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Steamboat “Mountain Lily” Plied the French Broad

Steamboat Mountain Lily

The Mountain Lilly, abandoned in the French Broad River, circa 1880-1885, near Hendersonville. Image from UNC-Asheville.

On February 3, 1881, entrepreneurs chartered the French Broad Steamboat Company, with the objective of ferrying passengers and freight along the river from Asheville to Horse Shoe to Brevard.

Six months later, they christened the frame, 90-foot-long, two-deck excursion boat the Mountain Lily. Like its eastern North Carolina counterpart, the CSS Neuse, the Mountain Lily met its fate not far from where it was constructed after a few years.

Many at the time and since have regarded the venture as folly. The French Broad is a low-volume river that can barely float low draft vessels in any season. In the years before the launch, federal funds had permitted the removal of debris and stumps, which helped make the project more viable.

On August 2, a champagne bottle was broken on the prow of the steamboat, gleaming white with green trim and sporting two staterooms each with a capacity of 100. Supporting the vessel were two 12-horsepower motors. The crowd and brass band enjoyed a barbecue. The captain rang the ship’s bell in celebration.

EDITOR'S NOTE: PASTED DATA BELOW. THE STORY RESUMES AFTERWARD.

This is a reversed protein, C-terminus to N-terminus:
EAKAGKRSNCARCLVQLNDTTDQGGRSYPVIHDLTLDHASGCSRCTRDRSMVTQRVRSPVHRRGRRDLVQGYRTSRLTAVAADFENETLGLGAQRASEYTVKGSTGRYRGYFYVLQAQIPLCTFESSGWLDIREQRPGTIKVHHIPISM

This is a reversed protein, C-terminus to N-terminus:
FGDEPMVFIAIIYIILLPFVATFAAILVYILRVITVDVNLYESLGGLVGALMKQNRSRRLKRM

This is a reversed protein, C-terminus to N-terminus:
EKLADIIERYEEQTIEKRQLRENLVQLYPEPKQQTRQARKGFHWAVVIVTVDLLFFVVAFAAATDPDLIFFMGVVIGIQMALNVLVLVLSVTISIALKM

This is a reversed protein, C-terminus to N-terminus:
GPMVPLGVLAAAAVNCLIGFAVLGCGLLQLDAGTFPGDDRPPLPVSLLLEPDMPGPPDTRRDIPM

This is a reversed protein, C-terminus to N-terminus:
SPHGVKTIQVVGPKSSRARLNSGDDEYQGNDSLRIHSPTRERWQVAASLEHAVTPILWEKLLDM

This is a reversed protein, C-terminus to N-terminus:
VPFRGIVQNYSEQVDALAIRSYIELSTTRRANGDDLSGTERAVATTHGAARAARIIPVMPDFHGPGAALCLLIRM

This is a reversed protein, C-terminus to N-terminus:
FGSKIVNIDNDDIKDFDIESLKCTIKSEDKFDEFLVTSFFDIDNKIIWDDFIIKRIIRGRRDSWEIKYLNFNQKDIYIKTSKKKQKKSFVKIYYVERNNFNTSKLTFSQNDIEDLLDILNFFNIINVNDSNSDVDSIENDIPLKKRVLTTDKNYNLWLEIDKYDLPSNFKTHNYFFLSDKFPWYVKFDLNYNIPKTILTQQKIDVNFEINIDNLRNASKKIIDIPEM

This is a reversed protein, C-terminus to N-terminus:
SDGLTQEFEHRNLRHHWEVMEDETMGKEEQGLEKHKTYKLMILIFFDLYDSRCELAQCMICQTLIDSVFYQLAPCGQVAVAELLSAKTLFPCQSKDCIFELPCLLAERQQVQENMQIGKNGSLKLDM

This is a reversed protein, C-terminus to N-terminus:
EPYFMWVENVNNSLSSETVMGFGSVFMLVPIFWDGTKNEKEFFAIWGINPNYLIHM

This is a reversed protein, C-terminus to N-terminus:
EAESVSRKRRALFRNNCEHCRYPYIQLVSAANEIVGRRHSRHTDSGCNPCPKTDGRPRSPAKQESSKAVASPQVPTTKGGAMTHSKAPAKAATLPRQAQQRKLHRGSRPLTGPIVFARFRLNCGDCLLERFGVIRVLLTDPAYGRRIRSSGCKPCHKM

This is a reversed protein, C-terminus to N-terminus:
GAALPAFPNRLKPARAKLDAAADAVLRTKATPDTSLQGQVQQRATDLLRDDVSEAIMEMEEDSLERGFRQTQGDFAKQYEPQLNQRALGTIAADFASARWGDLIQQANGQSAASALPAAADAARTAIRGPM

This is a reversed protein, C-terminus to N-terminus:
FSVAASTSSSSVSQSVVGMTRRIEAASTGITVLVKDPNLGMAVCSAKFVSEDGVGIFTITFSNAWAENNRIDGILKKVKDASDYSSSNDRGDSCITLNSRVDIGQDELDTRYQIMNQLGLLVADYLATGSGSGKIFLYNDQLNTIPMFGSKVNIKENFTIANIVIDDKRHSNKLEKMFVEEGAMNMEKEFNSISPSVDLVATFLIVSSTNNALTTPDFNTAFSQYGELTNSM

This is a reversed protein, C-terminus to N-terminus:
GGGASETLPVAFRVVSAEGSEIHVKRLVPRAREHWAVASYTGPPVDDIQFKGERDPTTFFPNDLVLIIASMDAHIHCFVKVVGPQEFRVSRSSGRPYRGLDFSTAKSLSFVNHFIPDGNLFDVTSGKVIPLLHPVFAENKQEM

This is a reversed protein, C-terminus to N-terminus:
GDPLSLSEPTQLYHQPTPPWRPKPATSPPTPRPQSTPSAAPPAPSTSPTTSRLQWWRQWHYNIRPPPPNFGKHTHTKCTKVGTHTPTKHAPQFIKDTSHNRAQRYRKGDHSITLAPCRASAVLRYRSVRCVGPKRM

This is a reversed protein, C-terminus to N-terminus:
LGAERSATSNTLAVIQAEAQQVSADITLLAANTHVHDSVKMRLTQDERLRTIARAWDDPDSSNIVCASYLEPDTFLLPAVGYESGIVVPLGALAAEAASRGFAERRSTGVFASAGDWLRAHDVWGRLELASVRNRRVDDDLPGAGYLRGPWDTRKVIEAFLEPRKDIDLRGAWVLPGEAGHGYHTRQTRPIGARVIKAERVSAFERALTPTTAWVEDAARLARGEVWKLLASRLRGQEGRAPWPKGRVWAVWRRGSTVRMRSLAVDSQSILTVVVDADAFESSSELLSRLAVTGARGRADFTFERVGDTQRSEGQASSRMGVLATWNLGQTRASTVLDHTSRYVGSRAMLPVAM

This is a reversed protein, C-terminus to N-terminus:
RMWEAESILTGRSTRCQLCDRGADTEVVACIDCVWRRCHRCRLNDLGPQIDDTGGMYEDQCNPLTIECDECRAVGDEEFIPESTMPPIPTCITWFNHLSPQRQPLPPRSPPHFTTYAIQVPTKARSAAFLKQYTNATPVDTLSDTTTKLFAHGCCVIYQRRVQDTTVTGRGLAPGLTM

The dream was to be short-lived. Four years later the ship ran aground and was abandoned. Salvagers used the lumber to construct Riverside Baptist Church in Horse Shoe where they installed the bell. The two engines were re-purposed to serve local sawmills.

Visit: The N.C. Maritime Museums in Beaufort, Hatteras and Southport, and the N.C. Transportation Museum in Spencer all tell the story of water-based transportation across North Carolina.

For more about North Carolina’s history, arts, nature and culture, visit DNCR online. To receive these updates automatically each day, make sure you subscribe by email using the box on the right, and follow us on Facebook and Twitter.